‘L’ Force and KDG continued to operate together in Zemlet el Madjel, the latter reporting frankly that the ground was not suitable for armoured cars. By nightfall ‘L’ Force was in touch with the enemy on Point 354, the highest point. During the day, on the instructions of the GOC, Brigadier Kippenberger went with General Leclerc to this point in order to give an opinion whether or not an attack could be made by 5 Brigade round the enemy's left flank. His opinion was that it was possible but difficult, and the difficulty applied specially to transport and supporting weapons, which meant that consolidation might be costly.

It is difficult to believe that there was ever a real intention to attack by this route, which at best was over ground quite unsuitable for any rapid action, but by this time it was abundantly clear that the GOC was not in favour of a strong central thrust with his present forces, and was looking for some way round. However, by the time Kippenberger got back to Corps Headquarters, Lieutenant-General Horrocks had arrived, and events were fast moving to something altogether bigger.

The three battalions of 6 Brigade had on the whole an uneventful time. There were a number of enemy air raids of varying intensity, but damage was negligible and casualties were slight. The only page 195 real excitement was a triviality— the appearance in the late afternoon of 24 March of a lorry and motor-cycle on the El Hamma-Kebili road. Men on Point 201 stood up in their trenches to watch the approach, but machine-gunners spoilt the fun by opening up at 2000 yards' range, whereupon the motor-cyclist disappeared, apparently wounded, and the truck turned round and went off in a cloud of dust. Driving into the enemy's lines was an occasional occurrence to both sides.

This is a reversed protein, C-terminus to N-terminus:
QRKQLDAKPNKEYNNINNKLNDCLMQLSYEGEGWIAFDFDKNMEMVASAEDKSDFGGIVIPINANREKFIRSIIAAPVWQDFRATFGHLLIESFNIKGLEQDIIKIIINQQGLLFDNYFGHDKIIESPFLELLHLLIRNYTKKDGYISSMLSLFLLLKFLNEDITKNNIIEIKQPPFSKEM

On the night 24–25 March an attempt was made to capture Point 184, which gave good observation over our positions. At 7.30 p.m., just before the moon rose, D Company of 26 Battalion attacked silently, but the two leading platoons ran into heavy machine-gun and mortar fire, and found the feature steeper than had been expected. Fire called from our own guns silenced the enemy mortars, but the attack was not persisted in, and the company withdrew. It was clear that Point 184 could not be stormed by two platoons.

Throughout this period supplies were coming forward regularly from the New Zealand Field Maintenance Centre, which until 22 March was still at Bir Amir on the eastern side of Wilder's Gap. On that day the FMC was moved forward to Bir Soltane, which shortened the haul for the Corps transport and transferred the burden to the Army authorities. Lack of supplies at no stage hindered operations, not even the ever-increasing demands for gun ammunition—which speaks volumes for the combined efforts of the NZASC and the RASC units supporting NZ Corps.